Experts Comment On 2% SDLT Foreign Investor Surcharge

The Chancellor’s Spring Budget announced an additional 2 per cent surcharge on stamp duty land tax (SDLT) for foreign investors from 2021.

Rishi Sunak pledged the additional income generated from the tax to support preventative homelessness strategies.

However, many are claiming the 5 per cent SDLT surcharge will have a negative impact on the property sector by deterring foreign investment at a time when the economy may be bouncing back from a decline caused by COVID-19.

Given the looming 2021 timeline to complete a transaction before the surcharge is enforced, a flurry of activity of foreign investors looking to take advantage of the tax breaks whilst they still exist could ensue.

However, when foreign investors currently make up 11 per cent of the buy-to-let market, increased tax barriers could result in fewer buyers in the future.

Janet Armstrong-Fox, Partner and Head of Private Client Property at Collyer Bristow LLP comments:

“Any overseas buyer will almost certainly already be paying the extra 3% SDLT that the purchase of any second home attracts, so the additional 2% as an overseas buyer will be a further disincentive to invest here. After a short-term flurry of activity before April 2021, the 2% overseas buyer surcharge will have a detrimental effect on the London property market in particular with the knock-on effect of deterring overseas interest in the UK at a time when the UK needs to be seen as very much open to the world for investment and trade.”

Rob Houghton, CEO of reallymoving, said:

“The supply of new housing is currently at a 30-year high, according to the latest data from MHCLG[1] but a shortage of homes at the right price remains the biggest issue facing First Time Buyers.

“A 2% stamp duty surcharge for non-UK residents, coming on top of the existing 3% surcharge for second home owners, will reduce the numbers of overseas investors competing against First Time Buyers for limited stock. This demand has undoubtedly contributed to UK house price inflation in recent years, particularly in our cities, pushing home ownership for young people further out of reach.”

Chris Myers, Partner and Head of International Real Estate at Forsters LLP, Comments:

“Given that some commentators were anticipating an immediate 3-5% NRSDT surcharge, today’s confirmation of a 2% surcharge (delayed to April 2021) could be seen as somewhat of a fillip to the UK property market.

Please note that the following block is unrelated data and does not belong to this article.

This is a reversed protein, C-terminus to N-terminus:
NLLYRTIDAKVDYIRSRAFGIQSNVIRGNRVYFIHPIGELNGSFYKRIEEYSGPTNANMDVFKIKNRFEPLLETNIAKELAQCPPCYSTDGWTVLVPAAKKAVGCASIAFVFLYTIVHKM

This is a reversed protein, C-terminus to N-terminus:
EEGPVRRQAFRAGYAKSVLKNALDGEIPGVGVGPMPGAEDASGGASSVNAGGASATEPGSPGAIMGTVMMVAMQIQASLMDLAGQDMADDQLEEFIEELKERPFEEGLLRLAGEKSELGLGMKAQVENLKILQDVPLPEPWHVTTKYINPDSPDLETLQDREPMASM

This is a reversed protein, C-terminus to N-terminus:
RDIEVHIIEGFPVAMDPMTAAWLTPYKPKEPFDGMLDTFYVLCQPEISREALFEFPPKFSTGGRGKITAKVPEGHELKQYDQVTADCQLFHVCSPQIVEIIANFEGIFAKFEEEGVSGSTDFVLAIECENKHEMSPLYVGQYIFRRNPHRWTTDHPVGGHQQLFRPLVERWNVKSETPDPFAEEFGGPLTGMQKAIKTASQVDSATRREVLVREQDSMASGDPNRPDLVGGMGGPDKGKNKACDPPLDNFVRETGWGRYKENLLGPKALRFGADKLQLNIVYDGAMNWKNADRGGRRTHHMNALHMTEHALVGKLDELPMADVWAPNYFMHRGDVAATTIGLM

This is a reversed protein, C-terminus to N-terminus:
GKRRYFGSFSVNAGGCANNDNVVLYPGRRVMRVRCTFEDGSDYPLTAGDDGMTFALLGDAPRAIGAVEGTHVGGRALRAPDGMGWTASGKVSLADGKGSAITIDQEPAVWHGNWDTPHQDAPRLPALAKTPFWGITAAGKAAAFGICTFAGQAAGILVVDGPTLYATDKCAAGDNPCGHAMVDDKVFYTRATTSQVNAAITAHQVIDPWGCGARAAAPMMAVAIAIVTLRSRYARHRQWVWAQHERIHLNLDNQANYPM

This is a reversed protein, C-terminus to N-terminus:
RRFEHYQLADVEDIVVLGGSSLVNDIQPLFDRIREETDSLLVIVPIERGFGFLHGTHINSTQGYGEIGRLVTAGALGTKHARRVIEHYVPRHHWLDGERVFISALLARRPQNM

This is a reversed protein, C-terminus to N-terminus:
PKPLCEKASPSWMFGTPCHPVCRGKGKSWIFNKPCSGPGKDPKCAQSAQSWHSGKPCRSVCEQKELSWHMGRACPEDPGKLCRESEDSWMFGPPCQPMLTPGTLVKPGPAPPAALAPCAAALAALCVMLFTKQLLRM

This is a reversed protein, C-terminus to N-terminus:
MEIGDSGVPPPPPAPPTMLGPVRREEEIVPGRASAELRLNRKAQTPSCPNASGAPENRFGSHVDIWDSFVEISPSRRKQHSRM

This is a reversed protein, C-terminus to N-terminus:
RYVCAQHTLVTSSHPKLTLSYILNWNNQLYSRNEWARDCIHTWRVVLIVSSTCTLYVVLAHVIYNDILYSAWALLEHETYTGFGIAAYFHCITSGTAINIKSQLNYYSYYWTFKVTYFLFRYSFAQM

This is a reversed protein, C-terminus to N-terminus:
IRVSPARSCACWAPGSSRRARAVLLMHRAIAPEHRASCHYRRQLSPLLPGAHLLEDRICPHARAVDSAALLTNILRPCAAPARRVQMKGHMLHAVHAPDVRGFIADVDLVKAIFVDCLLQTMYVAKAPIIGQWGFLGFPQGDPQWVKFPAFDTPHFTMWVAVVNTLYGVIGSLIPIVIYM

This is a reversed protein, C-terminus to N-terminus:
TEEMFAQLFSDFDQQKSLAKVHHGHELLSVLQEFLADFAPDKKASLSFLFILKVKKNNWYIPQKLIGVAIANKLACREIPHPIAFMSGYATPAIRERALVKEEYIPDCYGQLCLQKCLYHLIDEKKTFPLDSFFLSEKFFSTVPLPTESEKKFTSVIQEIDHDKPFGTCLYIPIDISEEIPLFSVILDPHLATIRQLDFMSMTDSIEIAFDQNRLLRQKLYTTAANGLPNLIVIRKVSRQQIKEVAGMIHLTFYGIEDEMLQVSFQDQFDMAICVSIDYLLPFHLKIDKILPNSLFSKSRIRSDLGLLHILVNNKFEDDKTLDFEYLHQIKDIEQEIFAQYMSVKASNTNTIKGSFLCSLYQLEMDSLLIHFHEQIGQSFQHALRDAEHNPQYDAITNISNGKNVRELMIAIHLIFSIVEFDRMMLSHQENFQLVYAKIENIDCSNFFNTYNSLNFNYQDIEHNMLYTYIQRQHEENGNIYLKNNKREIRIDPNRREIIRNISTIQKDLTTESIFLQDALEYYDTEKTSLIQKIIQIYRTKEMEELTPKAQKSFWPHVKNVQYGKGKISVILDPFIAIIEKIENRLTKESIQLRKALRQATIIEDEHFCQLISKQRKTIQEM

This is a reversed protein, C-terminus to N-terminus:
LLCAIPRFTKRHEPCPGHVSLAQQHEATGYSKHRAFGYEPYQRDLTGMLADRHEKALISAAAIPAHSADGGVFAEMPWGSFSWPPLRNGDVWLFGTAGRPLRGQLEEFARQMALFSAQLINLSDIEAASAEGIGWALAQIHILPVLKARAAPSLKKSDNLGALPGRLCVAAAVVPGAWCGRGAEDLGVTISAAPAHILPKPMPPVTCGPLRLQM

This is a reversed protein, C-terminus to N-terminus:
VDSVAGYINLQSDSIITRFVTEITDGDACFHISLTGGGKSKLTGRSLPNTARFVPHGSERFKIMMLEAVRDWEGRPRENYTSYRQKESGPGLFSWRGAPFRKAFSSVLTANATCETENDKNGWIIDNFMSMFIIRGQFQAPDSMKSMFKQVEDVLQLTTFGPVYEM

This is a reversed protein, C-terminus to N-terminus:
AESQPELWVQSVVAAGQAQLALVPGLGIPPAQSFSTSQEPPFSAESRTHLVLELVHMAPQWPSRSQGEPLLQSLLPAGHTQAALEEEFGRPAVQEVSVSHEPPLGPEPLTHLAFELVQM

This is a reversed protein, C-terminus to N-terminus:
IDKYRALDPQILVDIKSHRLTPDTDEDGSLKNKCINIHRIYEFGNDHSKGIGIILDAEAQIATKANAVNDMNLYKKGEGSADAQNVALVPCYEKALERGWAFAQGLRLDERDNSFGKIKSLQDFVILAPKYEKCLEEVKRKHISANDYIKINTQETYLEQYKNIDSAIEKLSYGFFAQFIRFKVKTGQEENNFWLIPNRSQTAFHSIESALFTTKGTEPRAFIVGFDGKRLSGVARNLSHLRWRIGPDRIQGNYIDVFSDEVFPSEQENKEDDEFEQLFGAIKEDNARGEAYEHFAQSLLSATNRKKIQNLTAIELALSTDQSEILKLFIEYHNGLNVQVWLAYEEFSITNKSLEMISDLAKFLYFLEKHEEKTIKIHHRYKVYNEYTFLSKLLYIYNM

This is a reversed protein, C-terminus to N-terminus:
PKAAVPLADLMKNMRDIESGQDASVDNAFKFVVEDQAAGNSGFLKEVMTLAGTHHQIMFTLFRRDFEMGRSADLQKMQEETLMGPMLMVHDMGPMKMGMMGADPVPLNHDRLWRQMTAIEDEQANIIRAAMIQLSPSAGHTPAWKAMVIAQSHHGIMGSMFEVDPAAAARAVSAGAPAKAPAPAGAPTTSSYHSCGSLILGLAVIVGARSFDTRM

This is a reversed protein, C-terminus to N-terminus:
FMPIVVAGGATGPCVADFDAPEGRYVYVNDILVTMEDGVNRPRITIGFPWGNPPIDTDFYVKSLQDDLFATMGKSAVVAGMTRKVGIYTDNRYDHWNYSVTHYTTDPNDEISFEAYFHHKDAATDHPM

“Foreign investors remain a crucial part of the UK property market and at a time when Britain needs to encourage inward investment that is particularly true, hence why this is such an important issue. The anticipated rush to exchange contracts before midnight tonight will now not take place and we will probably see a boost in transaction numbers over the coming months as the industry undoubtedly highlights to non-residents the tax savings to be made prior to April next year. As an industry, most stakeholders will see the NRSDLT surcharge as a blight on the green shoots which have been appearing in recent months but at least the rates are lower than expected and the delayed introduction allows those shoots to hopefully turn into something more fruitful.”

Camilla Wallace, Head of Private Client, Wedlake Bell, comments:

“The heavily trailed additional SDLT surcharge for non-resident buyers of UK residential property is no surprise. However, an effective top rate of 17% might stifle any remnants of January’s Boris Bounce particularly with the market contending with coronavirus and Brexit uncertainty.”

Elizabeth Bradley, Global Head of Tax at Bryan Cave Leighton Paisner, says:

“It is no surprise that the Chancellor has confirmed an SDLT surcharge for corporate and individual non-resident purchasers of UK residential property to help tackle rough sleeping. However, the reduction in the proposed rate from 3% to 2% will be welcome, as will the delay on the introduction of this measure until April 2021. Had the Government introduced this before the end of the transitional period, it might have been challenged under EU law that it was discriminating against non-residents (EU or non-EU).”

Lara Mardell, Legal Director at BDB Pitmans:

“As expected the Government has announced that there will be an additional 2% SDLT rate on purchases of residential property in England and Northern Ireland by individuals who are ‘non-resident’. While we understand the rationale for this, which is intended to help ease the housing crisis, we do have some concerns about the manner and timing of it. The definition of ‘non-resident’ used (in the prior consultation on the subject) was much wider than the usual statutory definition of this term, and many people who are currently taxed as UK residents will be subject to the ‘non-resident’ rate of SDLT. This is likely to cause confusion, and add complexity to a tax system which is already extremely complicated. It also goes against the fiscal grain of having similar policies for residents and non-residents alike.”

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